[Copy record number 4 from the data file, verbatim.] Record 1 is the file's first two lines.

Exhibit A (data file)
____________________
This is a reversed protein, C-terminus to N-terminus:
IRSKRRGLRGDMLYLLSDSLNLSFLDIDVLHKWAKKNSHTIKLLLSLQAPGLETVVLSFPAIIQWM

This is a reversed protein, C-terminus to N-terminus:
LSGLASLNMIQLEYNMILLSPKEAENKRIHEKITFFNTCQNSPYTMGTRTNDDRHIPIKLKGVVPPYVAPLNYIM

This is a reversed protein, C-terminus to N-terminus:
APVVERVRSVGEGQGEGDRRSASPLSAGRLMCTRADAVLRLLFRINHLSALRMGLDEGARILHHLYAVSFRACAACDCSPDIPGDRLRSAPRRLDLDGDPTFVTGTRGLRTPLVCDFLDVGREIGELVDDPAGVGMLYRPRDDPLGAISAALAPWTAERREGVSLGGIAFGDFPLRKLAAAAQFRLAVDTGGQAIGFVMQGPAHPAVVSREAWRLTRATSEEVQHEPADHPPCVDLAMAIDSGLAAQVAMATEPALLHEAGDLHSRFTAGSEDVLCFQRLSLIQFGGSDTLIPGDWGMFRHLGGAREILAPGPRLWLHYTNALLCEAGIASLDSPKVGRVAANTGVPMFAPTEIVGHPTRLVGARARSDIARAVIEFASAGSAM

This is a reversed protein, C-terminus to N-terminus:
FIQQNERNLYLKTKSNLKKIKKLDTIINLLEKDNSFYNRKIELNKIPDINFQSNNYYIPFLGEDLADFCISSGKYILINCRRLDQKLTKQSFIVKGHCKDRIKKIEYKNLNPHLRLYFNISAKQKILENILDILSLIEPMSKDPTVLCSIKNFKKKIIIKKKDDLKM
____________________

This is a reversed protein, C-terminus to N-terminus:
FIQQNERNLYLKTKSNLKKIKKLDTIINLLEKDNSFYNRKIELNKIPDINFQSNNYYIPFLGEDLADFCISSGKYILINCRRLDQKLTKQSFIVKGHCKDRIKKIEYKNLNPHLRLYFNISAKQKILENILDILSLIEPMSKDPTVLCSIKNFKKKIIIKKKDDLKM